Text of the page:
Twelve astronauts have walked the moon. The number of CEOs who have walked a golf course with Tiger Woods isn't much higher.
For all his billions and passion for the game, Warren Buffett has played but one hole with Woods, a hole that Woods won playing each stroke from his knees. The day Woods and former Sun Microsystems CEO Scott McNealy met they wound up driving balls from McNealy's backyard into the Portola Valley of Northern California. Woods twice hit the roof of a neighbor's house he was aiming at from more than 300 yards, which sent them running inside to hide, giggling like children, McNealy says.
CEOs live in an exclusive world, but for all their resources and connections, the Tiger Woods Club is about as select as it gets. As Woods, 32, begins his 13th professional season this week at the Buick Invitational in San Diego, no new CEO members were able to wriggle an induction into the rare air of the Tiger Club at Wednesday's pro-am.
Woods, arguably one of the most recognized people on Earth, attracts throngs of spectators and autograph seekers. Playing with him is like playing with a rock star, says Yum Brands CEO David Novak. At the AT&T National near Washington, D.C., last summer, Woods won applause when he stepped out from the portable toilet. That's a kind of fervor you don't get stepping from the executive washroom.
As is his custom, Woods declined comment through his agent. The Professional Golf Association has no record of those who have played with him in pro-ams and fundraisers, but USA TODAY confirmed 12 CEOs and former CEOs who have had the honor, including Jerry Yang of Yahoo, Mayo Shattuck of Constellation Energy and Seth Waugh, CEO of Deutsche Bank America. Three of the other nine, including Novak, played nine holes with Woods in the winning foursome of the pro-am round of the Skins Game in 2003.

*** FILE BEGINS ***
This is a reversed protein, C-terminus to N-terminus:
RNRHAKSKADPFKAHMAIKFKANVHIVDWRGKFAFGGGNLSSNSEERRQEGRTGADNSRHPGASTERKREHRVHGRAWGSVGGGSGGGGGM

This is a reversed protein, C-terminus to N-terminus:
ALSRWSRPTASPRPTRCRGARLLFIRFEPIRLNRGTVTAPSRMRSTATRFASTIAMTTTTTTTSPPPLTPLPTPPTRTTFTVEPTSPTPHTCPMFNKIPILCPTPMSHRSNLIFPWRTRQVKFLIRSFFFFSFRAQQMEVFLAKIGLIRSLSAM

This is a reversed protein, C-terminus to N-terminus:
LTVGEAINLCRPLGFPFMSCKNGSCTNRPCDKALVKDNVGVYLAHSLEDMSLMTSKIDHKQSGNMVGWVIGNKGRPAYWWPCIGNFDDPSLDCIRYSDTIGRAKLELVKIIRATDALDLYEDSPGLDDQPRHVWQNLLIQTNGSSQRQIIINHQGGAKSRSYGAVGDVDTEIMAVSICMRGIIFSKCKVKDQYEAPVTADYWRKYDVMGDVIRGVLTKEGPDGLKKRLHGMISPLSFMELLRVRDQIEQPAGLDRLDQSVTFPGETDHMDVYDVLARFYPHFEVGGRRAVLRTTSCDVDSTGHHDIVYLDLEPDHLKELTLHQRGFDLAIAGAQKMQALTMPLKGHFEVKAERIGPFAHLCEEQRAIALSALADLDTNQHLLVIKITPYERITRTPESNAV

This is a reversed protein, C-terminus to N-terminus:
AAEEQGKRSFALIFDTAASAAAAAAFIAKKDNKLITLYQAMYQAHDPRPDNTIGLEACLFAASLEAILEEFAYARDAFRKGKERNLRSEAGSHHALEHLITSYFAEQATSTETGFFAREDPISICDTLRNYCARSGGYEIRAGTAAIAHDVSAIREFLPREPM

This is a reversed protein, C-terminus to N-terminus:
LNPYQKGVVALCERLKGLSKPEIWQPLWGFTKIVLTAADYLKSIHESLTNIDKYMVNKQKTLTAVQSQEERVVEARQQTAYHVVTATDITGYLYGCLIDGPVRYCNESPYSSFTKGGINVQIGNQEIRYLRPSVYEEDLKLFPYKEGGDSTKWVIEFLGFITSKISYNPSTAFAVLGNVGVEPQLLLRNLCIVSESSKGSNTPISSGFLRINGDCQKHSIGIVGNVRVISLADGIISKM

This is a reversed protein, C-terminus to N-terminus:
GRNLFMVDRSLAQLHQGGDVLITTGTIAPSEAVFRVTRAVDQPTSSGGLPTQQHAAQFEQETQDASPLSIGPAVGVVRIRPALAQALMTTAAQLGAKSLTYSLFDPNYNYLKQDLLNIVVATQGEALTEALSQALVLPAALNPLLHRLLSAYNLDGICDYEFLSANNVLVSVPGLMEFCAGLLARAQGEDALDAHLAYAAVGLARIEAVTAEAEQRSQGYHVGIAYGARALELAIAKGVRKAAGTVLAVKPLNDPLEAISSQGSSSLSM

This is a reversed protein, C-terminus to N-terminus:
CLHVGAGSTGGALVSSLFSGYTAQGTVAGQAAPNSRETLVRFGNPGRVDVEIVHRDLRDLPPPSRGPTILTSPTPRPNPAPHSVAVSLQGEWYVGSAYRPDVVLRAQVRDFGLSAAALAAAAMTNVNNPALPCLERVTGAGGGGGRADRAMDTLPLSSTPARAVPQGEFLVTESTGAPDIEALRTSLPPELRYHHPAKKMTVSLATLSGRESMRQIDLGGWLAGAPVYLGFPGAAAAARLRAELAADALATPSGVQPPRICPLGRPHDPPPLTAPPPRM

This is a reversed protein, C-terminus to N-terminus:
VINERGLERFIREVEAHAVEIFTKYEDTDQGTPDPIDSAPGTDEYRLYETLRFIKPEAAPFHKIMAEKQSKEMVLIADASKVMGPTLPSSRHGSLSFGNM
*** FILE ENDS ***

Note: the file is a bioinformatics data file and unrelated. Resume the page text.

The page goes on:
What best demonstrates the exclusivity of the Tiger Club are the CEOs who are not in it:
•Avid player Donald Trump, owner of courses, returned calls from Daily News, Los Angeles Times and USA TODAY reporters on his cellphone in 2006 and said he was playing with Woods in the pro-am of the Deutsche Bank Championship in Boston. While it's true that Trump and Woods played in the same tournament, Woods played with Waugh and billionaire financier Henry Kravis, says Deutsche Bank spokesman Joshua Milne. Woods began early in the morning. Minutes after his group finished, Trump began his round with pro Brad Faxon. Trump's office did not return more recent calls asking for clarification.
•Former General Electric CEO Jack Welch, perhaps the best-known CEO golfer with a 3 handicap in his prime, has never played with Woods. "Their paths just never crossed," says Welch's assistant Rosanne Badowski.
•News reports say Bill Gates was a guest at Woods' 2004 wedding to Swedish model Elin Nordegren, but there is no record of a Gates-Woods golf outing. Neither Microsoft nor the Bill and Melinda Gates Foundation would confirm it one way or the other.
•Not every CEO has an interest in the game. But Golf Digest publishes a list of the top CEO golfers, and among the most accomplished, with handicaps of 5 or less, are these who say they have never played with Woods: Intuit's Steve Bennett, Stanley Works' John Lundgren, MGIC Investment's Curt Culver, Crosstex Energy's Barry Davis and Nationwide's Jerry Jurgensen.
Paying to play
Of course, Woods has played with Phil Knight, CEO of his megasponsor, Nike. But missing from the Tiger Club are CEOs of companies with strong golf connections, including ConAgra, MasterCard, Travelers, Gatorade, Coca-Cola, Verizon and Wyndham Worldwide, although Wyndham CEO Stephen Holmes gladly recounts walking with Woods at the Presidents Cup tournament in Montreal in September. "Tiger's a legend, not only in the golf community, but as a marketing phenomenon," Holmes says. "If I was invited to play a round with him? I don't know how anyone could say no."